Field Trips are scheduled at various times throughout the year as interest is shown on particular trips. Time and locations are announced on Facebook, by email to members, and on this web site. When time permits the trips are also announced in the newsletter. You are cordially invited to join GCGMS and join us on our trips.

  • All people on a trip are required to be a member of GCGMS and to sign an Assumption of Risk Form.
  • Please sign up in advance and get the details about where we will meet. Do not plan on just showing up.
  • The club does not charge for field trips, but sometimes there are fees to get into a site.
  • A junior member (or other minor) may go on field trips provided he or she is accompanied by a member who is the parent, guardian, or sponsor. A sponsor must have written consent from a parent or guardian.

Members should read, understand, and adhere to the Code of Ethics as adopted by the American Federation.


Trips Currently Scheduled

Field Trip: Canyon Lake Gorge Tour

The date:  Saturday, May 20, 2017

Time:  9:00 AM

Where:  Canyon Lake Gorge, North of San Antonio, in the hill Country.

Cost: $10.00 per person only 23 slots are available on the 20th.

The Canyon Lake Gorge is open to the public for guided tours only. Each 3-hour tour is led by a volunteer certified Gorge Preservation Society Guide with assistance from trained Docents.

After the tour – We will all meet in the town of Blanco, Texas at 2:00 PM Saturday afternoon. Blanco only has one red and green stop light in the center of town. At this stoplight is a large two-story old Count House building in the town square. We will meet there after lunch.


After lunch, visit the Dinosaurs tracks in the Blanco riverbed. The tracks on the river bottom are from the Sauropod, the largest dinosaurs known.  Hopefully, the tracks will be seen if the river is not too high.

Then we will take a short drive to dig for fossils. The fossils will be dug in a road cut, in the layers of the Glen Rose Limestone. The Glen Rose fossils are similar to those that we will see earlier in Canyon Lake Gorge.   You can keep what you find.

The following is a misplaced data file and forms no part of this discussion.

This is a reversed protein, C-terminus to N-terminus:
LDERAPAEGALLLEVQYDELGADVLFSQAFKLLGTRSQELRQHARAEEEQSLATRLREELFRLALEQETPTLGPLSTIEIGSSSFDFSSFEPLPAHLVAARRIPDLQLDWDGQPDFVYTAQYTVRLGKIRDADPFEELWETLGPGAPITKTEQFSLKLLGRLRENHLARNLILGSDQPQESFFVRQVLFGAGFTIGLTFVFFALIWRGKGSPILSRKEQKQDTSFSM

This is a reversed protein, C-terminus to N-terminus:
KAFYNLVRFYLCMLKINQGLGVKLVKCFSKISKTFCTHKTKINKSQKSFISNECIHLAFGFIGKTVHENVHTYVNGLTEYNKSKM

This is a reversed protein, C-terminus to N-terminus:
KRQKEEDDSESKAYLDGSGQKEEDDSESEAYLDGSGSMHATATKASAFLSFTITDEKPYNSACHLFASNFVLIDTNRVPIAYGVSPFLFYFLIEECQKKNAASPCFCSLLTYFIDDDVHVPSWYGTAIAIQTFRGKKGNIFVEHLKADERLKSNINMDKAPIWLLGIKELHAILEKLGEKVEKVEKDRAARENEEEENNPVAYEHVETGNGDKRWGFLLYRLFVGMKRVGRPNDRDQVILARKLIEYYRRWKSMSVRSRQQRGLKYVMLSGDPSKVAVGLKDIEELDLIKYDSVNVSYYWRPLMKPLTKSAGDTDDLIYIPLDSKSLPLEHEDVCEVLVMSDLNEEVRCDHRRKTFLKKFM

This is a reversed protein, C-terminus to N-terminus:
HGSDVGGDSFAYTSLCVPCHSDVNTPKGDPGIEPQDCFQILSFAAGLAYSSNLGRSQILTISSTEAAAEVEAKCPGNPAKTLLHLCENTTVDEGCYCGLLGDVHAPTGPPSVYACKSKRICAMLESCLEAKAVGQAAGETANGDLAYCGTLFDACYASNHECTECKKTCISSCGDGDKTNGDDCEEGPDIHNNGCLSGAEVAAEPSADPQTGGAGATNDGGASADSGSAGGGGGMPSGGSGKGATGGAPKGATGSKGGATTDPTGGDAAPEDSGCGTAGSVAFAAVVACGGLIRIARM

Next Step: Log on to the Canyon Lake Gorge Website:  Schedule your Tour for the 20th.

When you pay for the tour they will send you detailed information and consents. This tour was opened Wed. to the public. So, sign up as soon as possible.

Call Karen Shaffer for more information. 502-376-6225

Note: Good Website will identify what you will see.

Public and group tours are available to ages 7 and up only. Chaperones are required for ages 7-20: Ages 7-10, one adult for every child, ages 11-15, one adult for every three children and ages 16-20, one adult for every five teens.

No pets are allowed. No rock or fossil collecting is allowed on Gorge tours.

Walking through the Gorge can be physically demanding, and is not recommended for people with heart conditions, bad knees, ankles or in poor physical health.

Restrooms are located at the top, half way on the tour and at the bottom of the Gorge.

Good walking shoes and bottled water are required. Everyone is encouraged to bring a backpack so that their hands will be free.


Canyon Lake Gorge

It took 100 million years to create this site!

During one week in the summer of 2002, more than 34 inches of rain fell in the upper watershed of the Guadalupe River, setting off a torrent of floodwater that carved a perfectly fascinating geological wonder—the Canyon Lake Gorge—out of the earth.

The flood roared through the Hill Country northwest of New Braunfels, tearing away soil, ripping up huge trees, crumpling houses and sending a rush of water from swollen Canyon Lake over its spillway for the first time since the reservoir was completed in 1964.

The historic flood sliced open the ground below the spillway, creating a gigantic 64-acre Gorge and exposing ancient, crustaceous limestone, fossils and even dinosaur footprints 110 million years old.

It is a textbook example highlighting Hill Country geology and the exposed Trinity Aquifer, clearly showing faults, fractures and seeps in the limestone. Limestone layers created from an ancient sea are visible, and visitors admire waterfalls and springs where the aquifer is exposed.

The Gorge is a real-life classroom in which visitors learn how the aquifer’s underground permeable rock cavities soak up, store, and move rainwater that many in Central Texas depend on for drinking water and irrigation.

Geologists and oil company representatives come to study the faults and fracturing of the Gorge’s limestone.

And the Gorge gives Tour Participants an opportunity to explore dinosaur tracks and perfectly preserved fossils, exposed for the first time in millions of years. Fossilized sea urchins are so perfectly preserved that one can see the spines and the minute seams along the creatures’ bodies. One can even see fossilized ocean ripples in the limestone.




Pictures and articles from previous field trips

McFadden Beach, Sept. 26, 27, 28, 2014

Field trip to Blanco, Texas.

Arkansas Quartz Crystals Field Trip 2016